Tommy: In China, every meal was an absolute adventure. After mastering the art of finger food in India, we entered the land of chopsticks and Lazy Susans. Our largely vegetarian fare from Chennai ceded in China to a smorgasbord of delicious, if sometimes mysterious, dishes dominated by meat. From chicken feet to oysters, fungus to donkey intestines, pig’s blood to “that animal that lives underground,” Chinese food is myriad things but never boring. And yet, despite the food being foreign to our Western taste buds, Chinese cuisine was tasty to the last bite. Many of us will yearn for breakfast noodles with a fried egg or sautéed eggplant with ground beef for years to come. China seriously knows how to do food right.
Nicole: Language was a really large barrier between the students and the locals in China. While many people we interacted with in India knew at least some English, very few Chinese outside of the IHP China team knew how to speak much English. Even getting around could be difficult, since all of the signs were written in Chinese characters. Every morning, we had basic Chinese lessons to learn phrases which helped us communicate with shop owners, restaurant waiters, and host parents. Luckily, several students from the school of interpreting and several local medical students were asked to join our team. They helped us navigate the university, translated at site visits, and worked with our case study groups on specific health topics. Host parents’ English proficiency varied; some students were with parents that spoke perfect English and others were with families that spoke little to no English. Basic Chinese really helped in some situations, while in other situations simple hand gestures replaced words as a form of communication. We all learned how to be more open and patient in our communication with others, how to change the wording of questions and answers to facilitate verbal exchange, and how to slow down and take things one word at a time.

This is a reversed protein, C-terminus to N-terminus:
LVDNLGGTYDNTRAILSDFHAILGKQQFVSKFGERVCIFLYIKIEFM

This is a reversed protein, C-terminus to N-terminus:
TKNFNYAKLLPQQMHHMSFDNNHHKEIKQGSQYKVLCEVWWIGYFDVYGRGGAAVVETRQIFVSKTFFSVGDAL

Emily N.: We had the privilege of hearing from many fascinating guest speakers and of visiting many informative sites in and around Changsha. We learned about traditional Chinese medicine, China’s healthcare system, and the aging population in China, among other things. One of our favorite visits was to the Changsha Seniors’ Center where we broke into small groups and spoke with senior citizens about their current lives and experiences living through a changing China. The visit to Shaoshan school gave us a rural perspective on life in China and, in addition, many of us got to see the house where Mao Zedong grew up. Other sites that we visited included a top hospital, a community health center, a factory, and the Hunan Institute for TB Control.
Gina: One of our favorite parts of China was the homestay experiences. Through our homestays, we were able to learn much about life in China and Chinese culture. By involving us in their everyday lives, our families enabled us to get a solid sense of China, from trips to the grocery store to sitting down to meals with each other every night. Our homestay families were so gracious to show us around Changsha including trips to Nanjiao Park, fireworks at Orange Island, and climbs up Yuelu Mountain, just to name a few. While there may have been a language barrier at times, we were still able to create bonds that transcended language. We were truly sad to leave our families and we know the relationships we formed in China will continue beyond our visit.
All the best,
Health & Community, Fall 2012
Written by students: Margaret Kwateng, Carrie Miller, Sheilah Olang, Tommy Laux, Nicole Matteini, Emily Norman, and Gina Orlando
Compiled and edited by: Ben Smith, Trustees’ Fellow
Duration: Fall, 16 weeks
USA, India, Vietnam, South Africa
Prerequisites: None. Coursework in public health, anthropology, biology, or related field recommended.